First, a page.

On leadership, self-esteem, and confidence

Stepan Parunashvili
Stepan ParunashviliAug 6th, 2019

Joe and I have a bit of a reputation. We’re known to have a high level of self-esteem — so much so that we’ve been asked “how do we do it?” quite a few times.

In this essay, I’ll try to answer how I think about it:

A. Your goal is to convince yourself that you are a confident leader with high self-esteem

Your inner critic knows you best, and they’re the hardest to convince. Yet they are the most important person that we need to convince: all our behaviors and beliefs stem from there.

Now, you could try to convince your critic by describing yourself as a confident leader with high self esteem: “Oh I’m confident, oh I’m a leader”

But your critic is too smart for that. If you try this the words will seem hollow. After all your inner critic knows what you really think.

To truly convince our inner critic we’ll have to get more concrete: what do these words actually mean?

To convince your critic, first

B. Identify the behaviors behind self-esteem, confidence, and leadership

Take a step back and ask yourself: what do these words mean to you?

Self-esteem: To me, self-esteem means you have strong core values, which you won’t change to appease other people. You are okay with who you are. You are capable of being vulnerable and risking rejection, because you value your self-opinion higher than those of the crowd.

Confidence: To me, confidence means, you go after ambitious goals because you believe you are capable of achieving them.

Leadership: To me, leadership comes from taking care of other people, empowering other people, thinking of others before yourself, doing the hard work, inspiring others.

Now you can start to describe yourself with these behaviors

Instead of I have high self esteem, you can say

  • I have strong core values

  • I stand up for what’s right.

Instead of I’m a leader, you can say:

  • I am a person who looks out and takes care of people.

  • I am a person who coaches and empowers people.

At this point your inner critic will start to listen…but we’ll need to do more before it catches on. To truly cement those beliefs:

C. Prove out behaviors with your actions

As life goes on, you’ll come across many opportunities to help others, to stand up for what’s right, to dig the ditches and do the hard work.

To illustrate how frequent these opportunities are, let’s think about something very simple. Say you want to meet your friends

  • Instead of waiting for people to invite you, take initiative and invite others
  • When you’re choosing where to eat, instead of asking yourself where you specifically want to eat, ask yourself, where your friends would enjoy eating the most

  • When you’re about to order, instead of thinking about what you want to eat first, think, would the group like some appetizers or drinks?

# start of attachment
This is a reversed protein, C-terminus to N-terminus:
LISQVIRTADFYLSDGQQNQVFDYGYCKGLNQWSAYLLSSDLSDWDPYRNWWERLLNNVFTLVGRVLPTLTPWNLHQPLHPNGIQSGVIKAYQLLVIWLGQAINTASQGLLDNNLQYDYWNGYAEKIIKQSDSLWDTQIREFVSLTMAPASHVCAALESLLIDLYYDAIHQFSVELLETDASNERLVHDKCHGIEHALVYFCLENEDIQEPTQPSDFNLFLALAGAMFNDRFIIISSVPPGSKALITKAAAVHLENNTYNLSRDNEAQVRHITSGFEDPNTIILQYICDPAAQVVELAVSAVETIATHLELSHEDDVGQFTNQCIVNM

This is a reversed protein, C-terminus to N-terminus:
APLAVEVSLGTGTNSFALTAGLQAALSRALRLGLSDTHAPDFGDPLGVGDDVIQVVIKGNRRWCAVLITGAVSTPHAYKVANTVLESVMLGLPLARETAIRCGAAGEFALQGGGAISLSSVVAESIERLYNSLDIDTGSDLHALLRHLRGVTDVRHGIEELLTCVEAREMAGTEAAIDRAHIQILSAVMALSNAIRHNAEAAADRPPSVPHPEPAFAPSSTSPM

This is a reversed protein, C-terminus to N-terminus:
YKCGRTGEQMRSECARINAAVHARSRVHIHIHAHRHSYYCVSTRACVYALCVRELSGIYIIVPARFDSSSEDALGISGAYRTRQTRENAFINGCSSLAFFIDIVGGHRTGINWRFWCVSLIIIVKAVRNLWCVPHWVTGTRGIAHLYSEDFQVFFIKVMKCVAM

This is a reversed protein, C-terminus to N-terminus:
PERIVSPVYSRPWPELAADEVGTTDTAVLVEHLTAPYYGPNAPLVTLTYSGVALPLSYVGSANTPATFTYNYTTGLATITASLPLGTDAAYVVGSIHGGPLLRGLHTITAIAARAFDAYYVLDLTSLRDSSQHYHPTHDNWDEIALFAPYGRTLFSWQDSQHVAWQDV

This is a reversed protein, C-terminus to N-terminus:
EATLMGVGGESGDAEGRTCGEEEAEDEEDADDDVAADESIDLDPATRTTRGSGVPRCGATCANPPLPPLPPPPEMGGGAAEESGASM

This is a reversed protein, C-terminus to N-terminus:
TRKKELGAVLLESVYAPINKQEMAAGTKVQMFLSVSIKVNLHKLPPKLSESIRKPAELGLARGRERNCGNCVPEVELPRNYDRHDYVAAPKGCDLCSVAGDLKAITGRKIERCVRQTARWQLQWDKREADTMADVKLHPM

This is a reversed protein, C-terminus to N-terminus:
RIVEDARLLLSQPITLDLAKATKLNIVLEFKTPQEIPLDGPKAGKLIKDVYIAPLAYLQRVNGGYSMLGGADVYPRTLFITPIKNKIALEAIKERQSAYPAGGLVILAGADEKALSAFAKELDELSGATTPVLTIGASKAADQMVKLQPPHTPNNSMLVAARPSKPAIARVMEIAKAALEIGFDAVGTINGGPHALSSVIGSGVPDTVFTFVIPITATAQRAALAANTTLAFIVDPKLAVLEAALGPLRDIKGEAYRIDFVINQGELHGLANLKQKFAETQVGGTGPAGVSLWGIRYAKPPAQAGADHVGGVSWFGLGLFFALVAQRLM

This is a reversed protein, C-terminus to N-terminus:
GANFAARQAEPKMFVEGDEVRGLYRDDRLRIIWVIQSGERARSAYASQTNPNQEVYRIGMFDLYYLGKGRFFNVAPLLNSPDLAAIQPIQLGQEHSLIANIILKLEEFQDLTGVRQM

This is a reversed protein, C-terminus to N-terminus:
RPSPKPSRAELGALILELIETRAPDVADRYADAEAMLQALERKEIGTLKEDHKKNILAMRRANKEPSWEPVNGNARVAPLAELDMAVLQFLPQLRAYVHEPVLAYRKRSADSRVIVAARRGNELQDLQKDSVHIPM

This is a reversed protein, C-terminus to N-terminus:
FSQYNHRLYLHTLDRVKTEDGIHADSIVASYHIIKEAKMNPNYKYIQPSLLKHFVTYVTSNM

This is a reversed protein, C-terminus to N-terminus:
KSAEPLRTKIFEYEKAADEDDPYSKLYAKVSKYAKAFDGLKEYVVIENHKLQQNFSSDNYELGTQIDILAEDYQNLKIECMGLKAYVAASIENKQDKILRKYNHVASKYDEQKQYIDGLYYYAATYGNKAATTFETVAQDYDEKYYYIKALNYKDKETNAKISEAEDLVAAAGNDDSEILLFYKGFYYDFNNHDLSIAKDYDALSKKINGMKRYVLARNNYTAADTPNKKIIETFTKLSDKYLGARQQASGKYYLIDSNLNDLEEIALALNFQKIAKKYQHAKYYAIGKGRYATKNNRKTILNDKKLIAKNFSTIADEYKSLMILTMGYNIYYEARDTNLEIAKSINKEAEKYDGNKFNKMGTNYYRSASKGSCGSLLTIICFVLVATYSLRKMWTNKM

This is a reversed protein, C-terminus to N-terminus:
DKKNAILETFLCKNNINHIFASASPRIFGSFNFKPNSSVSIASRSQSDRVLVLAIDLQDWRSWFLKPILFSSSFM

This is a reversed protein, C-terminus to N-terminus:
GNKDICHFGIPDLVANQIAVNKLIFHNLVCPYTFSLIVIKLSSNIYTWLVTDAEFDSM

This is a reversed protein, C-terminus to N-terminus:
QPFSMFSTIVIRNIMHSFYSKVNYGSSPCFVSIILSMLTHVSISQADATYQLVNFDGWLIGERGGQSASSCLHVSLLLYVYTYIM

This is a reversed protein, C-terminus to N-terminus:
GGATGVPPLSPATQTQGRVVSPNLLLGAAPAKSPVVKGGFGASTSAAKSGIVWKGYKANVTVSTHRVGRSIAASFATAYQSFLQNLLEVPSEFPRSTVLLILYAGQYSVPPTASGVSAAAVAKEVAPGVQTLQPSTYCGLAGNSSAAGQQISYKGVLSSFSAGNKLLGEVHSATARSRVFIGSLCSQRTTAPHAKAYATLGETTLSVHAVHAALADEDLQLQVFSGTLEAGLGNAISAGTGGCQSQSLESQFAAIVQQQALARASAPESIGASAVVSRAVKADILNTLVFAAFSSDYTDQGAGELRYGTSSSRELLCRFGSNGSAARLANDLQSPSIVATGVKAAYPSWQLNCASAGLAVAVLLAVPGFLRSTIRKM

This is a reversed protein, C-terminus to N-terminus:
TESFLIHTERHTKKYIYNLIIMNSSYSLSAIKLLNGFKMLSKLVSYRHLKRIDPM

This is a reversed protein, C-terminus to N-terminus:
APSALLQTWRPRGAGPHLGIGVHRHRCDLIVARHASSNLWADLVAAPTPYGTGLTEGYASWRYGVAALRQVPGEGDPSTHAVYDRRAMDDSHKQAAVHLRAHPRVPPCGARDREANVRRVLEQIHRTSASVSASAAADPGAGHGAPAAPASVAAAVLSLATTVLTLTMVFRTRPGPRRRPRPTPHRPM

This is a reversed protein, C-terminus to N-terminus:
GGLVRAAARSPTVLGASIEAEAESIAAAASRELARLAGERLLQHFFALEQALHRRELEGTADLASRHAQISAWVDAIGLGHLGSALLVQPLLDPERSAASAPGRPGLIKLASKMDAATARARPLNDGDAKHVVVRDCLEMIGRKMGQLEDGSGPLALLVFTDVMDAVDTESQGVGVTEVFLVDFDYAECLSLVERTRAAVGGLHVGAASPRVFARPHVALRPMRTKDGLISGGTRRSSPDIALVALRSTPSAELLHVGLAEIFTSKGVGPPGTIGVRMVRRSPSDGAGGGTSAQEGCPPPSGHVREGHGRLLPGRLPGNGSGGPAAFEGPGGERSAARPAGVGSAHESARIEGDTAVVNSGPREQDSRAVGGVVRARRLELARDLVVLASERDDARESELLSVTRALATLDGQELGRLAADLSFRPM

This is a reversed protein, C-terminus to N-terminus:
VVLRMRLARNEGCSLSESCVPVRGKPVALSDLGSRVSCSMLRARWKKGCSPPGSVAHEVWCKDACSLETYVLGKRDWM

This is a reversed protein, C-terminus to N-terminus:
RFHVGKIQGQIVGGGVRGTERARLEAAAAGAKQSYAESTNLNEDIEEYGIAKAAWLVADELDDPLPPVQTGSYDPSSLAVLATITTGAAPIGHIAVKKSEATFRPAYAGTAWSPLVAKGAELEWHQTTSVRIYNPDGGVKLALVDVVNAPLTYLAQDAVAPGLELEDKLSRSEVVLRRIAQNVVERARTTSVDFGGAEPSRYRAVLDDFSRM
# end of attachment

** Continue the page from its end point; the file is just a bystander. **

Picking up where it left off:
• Now say you arrive, and you notice one of your friends drops a fork: take the initiative and pick it up, ask the waiter to help
  • Say you’ve been at this restaurant a few times, introduce yourself to the staff, and thank them for taking care
  • Say at the dinner there’s a pretty person you’re interested in, but they say something you disagree with. Stay strong and say what you think (I still struggle with this one :P)

These opportunities are everywhere. Notice them, pick them up, and all of a sudden, your description of yourself gains strength. With that you can begin to make the jump and tell yourself “I’m confident”. This time the words have depth.

The best part of all of this is that your internal critic will change roles: from critic to advocate. Initially, all they did was hold you back. But, as you train them to describe you with positive and worthwhile behaviors, the tone will shift: when something bad happens, they’ll start giving you reasons why everything will be okay, why you have the strength to deal with this, why you will behave with class.

This will reverberate throughout your life.

End Notes

1) One thing that helps: role models for these behaviors.

Personally, adventure novels (Scaramouche, Captain Blood) and anime (Naruto, One Piece) left an imprint on me. I often think about what some of my favorite characters would do in certain situations 😄.

2) One thing to watch out for: ego

It’s easy to take this thinking too far and begin to think you are special, an exception. You don’t have actually pay the price, you’re born this way. This is a recipe for disaster and it is very easy to fall into, especially when you receive praise from others.

What helps me:

  • Remember that we are all one, a part of a community. It’s weird to say this, but in case you don’t already believe it: All human life is worth the same, no matter what we do.
  • Tie your self belief to your actions: it’s easy to stop being a leader: all you have to do is let it get to your head and stop caring for other people.

3) This may generalize

Thinking about it, this generalizes to a whole bunch of other characteristics. How do you become a great communicator, or how do you become a great writer, an exceptional engineer? The steps seem the same. Something to think about!

Prior Art

  • James Clear talks a lot about the effect describing yourself can have in his book Atomic Habits. Highly recommend reading

  • My previous co-founder Sebastian Marshall would always tell me: judge yourself by your actions. This definitely played a part in my philosophy

And with that, we have a rough roadmap for leadership, self-confidence, and self-esteem 🙂

Thanks to Alex Reichert, Giff Huang, Joe Averbukh, Luba Yudasina for the review